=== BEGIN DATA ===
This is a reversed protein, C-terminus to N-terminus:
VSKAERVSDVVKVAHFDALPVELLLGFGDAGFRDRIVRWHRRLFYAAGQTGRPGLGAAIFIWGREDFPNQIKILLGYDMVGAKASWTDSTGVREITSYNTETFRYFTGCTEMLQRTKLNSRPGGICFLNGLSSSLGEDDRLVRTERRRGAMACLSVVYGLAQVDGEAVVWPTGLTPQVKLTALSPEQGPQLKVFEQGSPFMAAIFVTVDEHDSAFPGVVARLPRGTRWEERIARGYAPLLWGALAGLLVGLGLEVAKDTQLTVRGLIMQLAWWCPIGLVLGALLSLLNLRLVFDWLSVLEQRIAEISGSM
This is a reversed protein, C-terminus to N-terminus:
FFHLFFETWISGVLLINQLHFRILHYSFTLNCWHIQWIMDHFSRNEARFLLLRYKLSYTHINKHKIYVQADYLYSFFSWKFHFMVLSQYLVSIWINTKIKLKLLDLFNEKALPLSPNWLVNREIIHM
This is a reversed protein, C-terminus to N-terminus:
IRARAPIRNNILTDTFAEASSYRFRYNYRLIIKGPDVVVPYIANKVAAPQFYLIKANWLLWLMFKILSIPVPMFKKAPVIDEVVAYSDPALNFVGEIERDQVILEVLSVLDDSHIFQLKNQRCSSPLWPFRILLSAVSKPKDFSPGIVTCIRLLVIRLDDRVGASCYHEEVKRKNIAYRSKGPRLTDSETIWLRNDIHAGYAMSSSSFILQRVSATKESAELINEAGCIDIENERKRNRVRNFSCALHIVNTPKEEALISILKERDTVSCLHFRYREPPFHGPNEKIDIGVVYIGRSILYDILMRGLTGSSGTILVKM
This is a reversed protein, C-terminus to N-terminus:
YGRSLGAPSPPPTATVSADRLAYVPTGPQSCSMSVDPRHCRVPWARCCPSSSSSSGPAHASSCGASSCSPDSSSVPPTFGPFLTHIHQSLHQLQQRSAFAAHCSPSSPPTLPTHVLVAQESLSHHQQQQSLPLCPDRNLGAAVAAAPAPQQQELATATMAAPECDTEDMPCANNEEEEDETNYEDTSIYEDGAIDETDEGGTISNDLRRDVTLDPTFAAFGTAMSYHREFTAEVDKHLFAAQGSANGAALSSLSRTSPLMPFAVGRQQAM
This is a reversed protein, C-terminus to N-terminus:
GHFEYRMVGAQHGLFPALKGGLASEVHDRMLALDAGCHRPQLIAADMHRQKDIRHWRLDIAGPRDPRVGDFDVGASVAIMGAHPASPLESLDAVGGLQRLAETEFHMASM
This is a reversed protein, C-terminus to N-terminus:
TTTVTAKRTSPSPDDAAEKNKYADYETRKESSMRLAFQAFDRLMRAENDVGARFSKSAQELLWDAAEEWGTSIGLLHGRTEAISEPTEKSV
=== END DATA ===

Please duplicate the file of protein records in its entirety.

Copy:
This is a reversed protein, C-terminus to N-terminus:
VSKAERVSDVVKVAHFDALPVELLLGFGDAGFRDRIVRWHRRLFYAAGQTGRPGLGAAIFIWGREDFPNQIKILLGYDMVGAKASWTDSTGVREITSYNTETFRYFTGCTEMLQRTKLNSRPGGICFLNGLSSSLGEDDRLVRTERRRGAMACLSVVYGLAQVDGEAVVWPTGLTPQVKLTALSPEQGPQLKVFEQGSPFMAAIFVTVDEHDSAFPGVVARLPRGTRWEERIARGYAPLLWGALAGLLVGLGLEVAKDTQLTVRGLIMQLAWWCPIGLVLGALLSLLNLRLVFDWLSVLEQRIAEISGSM
This is a reversed protein, C-terminus to N-terminus:
FFHLFFETWISGVLLINQLHFRILHYSFTLNCWHIQWIMDHFSRNEARFLLLRYKLSYTHINKHKIYVQADYLYSFFSWKFHFMVLSQYLVSIWINTKIKLKLLDLFNEKALPLSPNWLVNREIIHM
This is a reversed protein, C-terminus to N-terminus:
IRARAPIRNNILTDTFAEASSYRFRYNYRLIIKGPDVVVPYIANKVAAPQFYLIKANWLLWLMFKILSIPVPMFKKAPVIDEVVAYSDPALNFVGEIERDQVILEVLSVLDDSHIFQLKNQRCSSPLWPFRILLSAVSKPKDFSPGIVTCIRLLVIRLDDRVGASCYHEEVKRKNIAYRSKGPRLTDSETIWLRNDIHAGYAMSSSSFILQRVSATKESAELINEAGCIDIENERKRNRVRNFSCALHIVNTPKEEALISILKERDTVSCLHFRYREPPFHGPNEKIDIGVVYIGRSILYDILMRGLTGSSGTILVKM
This is a reversed protein, C-terminus to N-terminus:
YGRSLGAPSPPPTATVSADRLAYVPTGPQSCSMSVDPRHCRVPWARCCPSSSSSSGPAHASSCGASSCSPDSSSVPPTFGPFLTHIHQSLHQLQQRSAFAAHCSPSSPPTLPTHVLVAQESLSHHQQQQSLPLCPDRNLGAAVAAAPAPQQQELATATMAAPECDTEDMPCANNEEEEDETNYEDTSIYEDGAIDETDEGGTISNDLRRDVTLDPTFAAFGTAMSYHREFTAEVDKHLFAAQGSANGAALSSLSRTSPLMPFAVGRQQAM
This is a reversed protein, C-terminus to N-terminus:
GHFEYRMVGAQHGLFPALKGGLASEVHDRMLALDAGCHRPQLIAADMHRQKDIRHWRLDIAGPRDPRVGDFDVGASVAIMGAHPASPLESLDAVGGLQRLAETEFHMASM
This is a reversed protein, C-terminus to N-terminus:
TTTVTAKRTSPSPDDAAEKNKYADYETRKESSMRLAFQAFDRLMRAENDVGARFSKSAQELLWDAAEEWGTSIGLLHGRTEAISEPTEKSV